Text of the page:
to undesirable configuration errors. risk of configuration errors.
As an example, in a multi-area network made up of one backbone area
and N peripheral areas, and where inter-area MPLS-TE path computation
relies on multiple-PCE path computation with ABRs acting as PCEs, the
backbone area would comprise at least N PCEs, and the configuration
of PCC would be too cumbersome (e.g. in existing multi-area networks,
N can be beyond fifty).
Hence, an automated PCE discovery mechanism allowing a PCC to Hence, an automated PCE discovery mechanism allowing a PCC to
dynamically discover a set of PCEs is highly desirable. dynamically discover a set of PCEs is highly desirable.
4.2. Requirements overview 4.2. Requirements overview
A PCE discovery mechanism that satisfies the requirements set forth A PCE discovery mechanism that satisfies the requirements set forth
in this document MUST allow a PCC to automatically discover the in this document MUST allow a PCC to automatically discover the
location of one or more PCEs in its domain and also, potentially, of location of one or more of the PCEs in its domain.
PCEs in other domains, of interest for inter-domain path computation Where inter-domain path computation is required, the PCE discovery
purpose. method MUST allow a PCC to automatically discover the location of
PCEs in other domains that can assist with inter-domain path
computation.
A PCE discovery mechanism MUST allow a PCC to discover the set of one A PCE discovery mechanism MUST allow a PCC to discover the set of one
or more domains under the path computation responsibility of a PCE. or more domains where a PCE has TE topology visibility and can
It MUST also allow the discovery of the potential inter-domain compute paths. It MUST also allow the discovery of the potential
function(s) of a PCE (inter-area, inter-AS, inter-layer…). inter-domain path computation functions of a PCE (inter-area, inter-
AS, inter-layer, etc.).
A PCE discovery mechanism MUST allow the control of the discovery
scope, that is the set of one or more domains (areas, ASs) where
information related to a given PCE has to be disclosed.
A PCE discovery mechanism MUST allow PCCs in a given discovery scope
to dynamically discover that a new PCE has appeared or that there is
a change in PCE's information.
A PCE discovery mechanism MUST allow PCCs to dynamically discover A PCE discovery mechanism MUST allow PCCs to dynamically discover
that a new PCE has appeared or that there is a change in PCE's that a PCE is no longer available.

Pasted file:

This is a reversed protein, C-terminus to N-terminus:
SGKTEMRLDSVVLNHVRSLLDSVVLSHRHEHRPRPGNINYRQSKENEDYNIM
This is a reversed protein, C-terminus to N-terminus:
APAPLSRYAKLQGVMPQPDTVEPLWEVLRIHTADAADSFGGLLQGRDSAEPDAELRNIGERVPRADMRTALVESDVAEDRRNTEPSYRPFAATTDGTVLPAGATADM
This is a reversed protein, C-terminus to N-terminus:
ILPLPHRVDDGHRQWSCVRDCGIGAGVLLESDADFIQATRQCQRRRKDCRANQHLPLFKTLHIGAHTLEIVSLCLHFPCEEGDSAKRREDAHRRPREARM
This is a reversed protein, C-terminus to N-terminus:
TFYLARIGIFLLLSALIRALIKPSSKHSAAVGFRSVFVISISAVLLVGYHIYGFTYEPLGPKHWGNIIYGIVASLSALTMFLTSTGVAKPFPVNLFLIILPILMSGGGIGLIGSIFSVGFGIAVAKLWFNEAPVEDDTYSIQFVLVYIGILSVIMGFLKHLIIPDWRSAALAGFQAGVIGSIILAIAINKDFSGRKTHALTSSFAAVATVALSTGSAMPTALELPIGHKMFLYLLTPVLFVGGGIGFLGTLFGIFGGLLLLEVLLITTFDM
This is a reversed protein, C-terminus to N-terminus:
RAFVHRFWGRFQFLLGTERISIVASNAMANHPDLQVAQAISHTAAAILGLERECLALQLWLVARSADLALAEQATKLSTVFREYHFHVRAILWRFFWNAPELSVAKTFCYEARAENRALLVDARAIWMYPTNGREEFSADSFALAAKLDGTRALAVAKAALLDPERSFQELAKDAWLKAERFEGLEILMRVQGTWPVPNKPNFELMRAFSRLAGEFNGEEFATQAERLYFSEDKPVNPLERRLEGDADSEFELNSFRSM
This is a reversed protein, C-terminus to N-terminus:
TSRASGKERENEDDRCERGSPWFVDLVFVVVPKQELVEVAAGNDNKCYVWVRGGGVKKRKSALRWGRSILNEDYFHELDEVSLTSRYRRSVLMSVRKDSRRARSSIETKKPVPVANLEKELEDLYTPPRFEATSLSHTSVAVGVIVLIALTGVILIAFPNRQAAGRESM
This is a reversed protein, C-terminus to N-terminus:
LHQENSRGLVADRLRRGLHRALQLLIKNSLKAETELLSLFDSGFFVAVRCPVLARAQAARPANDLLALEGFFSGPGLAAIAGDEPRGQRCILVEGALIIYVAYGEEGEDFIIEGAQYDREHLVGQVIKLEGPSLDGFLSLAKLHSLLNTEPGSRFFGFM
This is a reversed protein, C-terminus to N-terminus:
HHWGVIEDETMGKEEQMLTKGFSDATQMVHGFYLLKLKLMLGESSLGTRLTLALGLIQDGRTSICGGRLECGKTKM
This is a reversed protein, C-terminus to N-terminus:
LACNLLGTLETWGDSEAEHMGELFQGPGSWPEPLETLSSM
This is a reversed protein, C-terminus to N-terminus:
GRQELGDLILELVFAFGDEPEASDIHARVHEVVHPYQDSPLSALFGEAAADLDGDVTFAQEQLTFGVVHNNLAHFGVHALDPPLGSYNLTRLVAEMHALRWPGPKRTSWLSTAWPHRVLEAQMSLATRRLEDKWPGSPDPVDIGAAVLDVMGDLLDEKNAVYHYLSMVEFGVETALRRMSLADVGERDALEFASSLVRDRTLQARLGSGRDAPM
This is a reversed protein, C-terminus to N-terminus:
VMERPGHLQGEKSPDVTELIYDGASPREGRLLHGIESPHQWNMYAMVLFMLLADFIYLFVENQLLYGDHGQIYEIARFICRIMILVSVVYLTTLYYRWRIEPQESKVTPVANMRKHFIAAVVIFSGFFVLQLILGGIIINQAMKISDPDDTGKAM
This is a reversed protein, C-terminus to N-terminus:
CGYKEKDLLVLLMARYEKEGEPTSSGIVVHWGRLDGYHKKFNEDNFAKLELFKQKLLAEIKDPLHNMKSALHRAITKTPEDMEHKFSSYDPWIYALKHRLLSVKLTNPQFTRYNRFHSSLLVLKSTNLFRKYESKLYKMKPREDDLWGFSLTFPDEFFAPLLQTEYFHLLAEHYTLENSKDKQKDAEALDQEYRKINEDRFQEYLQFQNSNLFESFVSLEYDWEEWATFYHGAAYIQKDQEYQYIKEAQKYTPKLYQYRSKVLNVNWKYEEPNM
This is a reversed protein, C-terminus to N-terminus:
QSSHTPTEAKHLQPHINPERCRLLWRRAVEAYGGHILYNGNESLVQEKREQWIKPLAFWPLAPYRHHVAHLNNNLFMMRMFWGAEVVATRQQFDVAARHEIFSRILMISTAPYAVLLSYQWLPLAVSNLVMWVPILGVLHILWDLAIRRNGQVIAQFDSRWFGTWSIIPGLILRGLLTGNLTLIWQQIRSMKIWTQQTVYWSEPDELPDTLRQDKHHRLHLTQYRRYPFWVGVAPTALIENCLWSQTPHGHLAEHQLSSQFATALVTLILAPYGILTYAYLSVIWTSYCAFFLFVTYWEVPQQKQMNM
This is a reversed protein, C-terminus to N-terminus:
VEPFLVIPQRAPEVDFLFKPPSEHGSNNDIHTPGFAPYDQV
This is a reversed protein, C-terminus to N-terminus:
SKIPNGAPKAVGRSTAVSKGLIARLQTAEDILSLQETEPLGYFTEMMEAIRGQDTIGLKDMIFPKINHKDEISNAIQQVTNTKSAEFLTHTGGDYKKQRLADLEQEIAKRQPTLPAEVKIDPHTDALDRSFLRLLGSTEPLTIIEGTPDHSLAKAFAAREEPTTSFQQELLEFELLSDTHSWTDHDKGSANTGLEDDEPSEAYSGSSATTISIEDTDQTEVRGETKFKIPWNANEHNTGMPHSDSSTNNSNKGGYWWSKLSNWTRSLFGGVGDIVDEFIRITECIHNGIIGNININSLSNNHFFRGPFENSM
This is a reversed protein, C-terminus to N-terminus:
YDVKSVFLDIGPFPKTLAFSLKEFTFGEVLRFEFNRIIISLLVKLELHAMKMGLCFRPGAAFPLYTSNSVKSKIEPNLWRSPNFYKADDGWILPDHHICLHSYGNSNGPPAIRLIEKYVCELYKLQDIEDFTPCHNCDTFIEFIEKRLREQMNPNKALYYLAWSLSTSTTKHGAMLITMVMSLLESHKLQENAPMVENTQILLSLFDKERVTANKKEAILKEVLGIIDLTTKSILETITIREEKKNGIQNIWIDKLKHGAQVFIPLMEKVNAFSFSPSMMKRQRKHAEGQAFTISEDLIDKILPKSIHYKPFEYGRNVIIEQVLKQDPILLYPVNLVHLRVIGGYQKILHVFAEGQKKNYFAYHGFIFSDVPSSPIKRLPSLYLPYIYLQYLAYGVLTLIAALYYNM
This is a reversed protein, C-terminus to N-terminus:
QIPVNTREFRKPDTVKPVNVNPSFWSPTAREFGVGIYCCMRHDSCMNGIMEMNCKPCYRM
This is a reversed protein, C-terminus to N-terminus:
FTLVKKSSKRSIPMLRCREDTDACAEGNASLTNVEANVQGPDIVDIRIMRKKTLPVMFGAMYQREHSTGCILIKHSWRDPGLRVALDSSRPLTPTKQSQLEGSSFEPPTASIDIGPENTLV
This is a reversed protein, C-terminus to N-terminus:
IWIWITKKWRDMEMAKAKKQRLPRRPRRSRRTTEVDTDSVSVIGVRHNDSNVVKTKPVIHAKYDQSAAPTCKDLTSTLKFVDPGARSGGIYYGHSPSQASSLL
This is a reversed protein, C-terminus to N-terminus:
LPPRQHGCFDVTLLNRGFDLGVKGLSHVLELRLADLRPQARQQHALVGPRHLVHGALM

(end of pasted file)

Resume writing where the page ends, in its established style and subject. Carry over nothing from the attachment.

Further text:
information. It MUST also allow PCCs to dynamically discover that a
PCE is no longer available.
The PCE discovery MUST be secure. In particular, key consideration A PCE discovery MUST support security procedures. In particular, key
MUST be given in terms of how to establish a trust model for PCE consideration MUST be given in terms of how to establish a trust
discovery. model for PCE discovery.
OPTIONALLY a PCE discovery mechanism MAY be used so as to disclose a OPTIONALLY a PCE discovery mechanism MAY be used so as to disclose a
set of detailed PCE capabilities. set of detailed PCE capabilities so that the PCC may make advanced
and informed choices about which PCE to use.
5. Example of application scenario 5. Example of application scenario
<----------------AS1--------------------> <----AS2--- <----------------AS1--------------------> <----AS2---
Area 1 Area 0 Area 2 Area 1 Area 0 Area 2
R1---------R3-----R5-------R6-----------R9----------R11----R13 R1---------R3-----R5-------R6-----------R9----------R11----R13
| | | | | | | | | |
| | | | | | | | | |
R2---------R4-----R7-------R8-----------R10---------R12----R14 R2---------R4-----R7-------R8-----------R10---------R12----R14
| |
| |
-- --
|S1| |S1|
-- --
Figure 1 Figure 1
Figure 1 above illustrates a multi-area/AS network with several PCEs: Figure 1 illustrates a multi-area/AS network with several PCEs:
-The ABR R3 is a PCE that can take part in inter area path -The ABR R3 is a PCE that can take part in inter area path
computation. It can compute paths in area 1 and area 0; computation. It can compute paths in area 1 and area 0;
-The ABR R6 is a PCE that can take part in inter-area path -The ABR R6 is a PCE that can take part in inter-area path
computation. It can compute paths in area 0 and area2; computation. It can compute paths in area 0 and area2;
-The ASBR R9 is a PCE that can take part in inter-AS path -The ASBR R9 is a PCE that can take part in inter-AS path
computation, responsible for path computation in AS1 towards AS2; computation. It is responsible for path computation in AS1 towards
AS2;
-The ASBR R12 is a PCE that can take part in inter-AS path -The ASBR R12 is a PCE that can take part in inter-AS path
computation, responsible for path computation in AS2 towards AS1; computation. It is responsible for path computation in AS2 towards
-The server S1 is a PCE that can be used to compute diverse paths and AS1;
backup paths in area 1. - The server S1 is a PCE that can be used to compute diverse paths
and backup paths in area 1.
The PCE discovery mechanism will allow: By meeting the requirements set out in this document, the PCE
-each LSR in areas 1 and 0 to dynamically discover R3, as a PCE for discovery mechanism will allow:
inter-area path computation as well as its path computation domains: - each PCC in areas 1 and 0 to dynamically discover R3, as a PCE for
area1 and area0; inter-area path computation, and that R3 can compute paths in area0
-each LSR in areas 0 and 2 to dynamically discover R6, as a PCE for and area1;
inter-area path computation, as well as its path computation domains: - each PCC in areas 0 and 2 to dynamically discover R6, as a PCE for
area2 and area0; inter-area path computation, and that R6 can compute paths in area2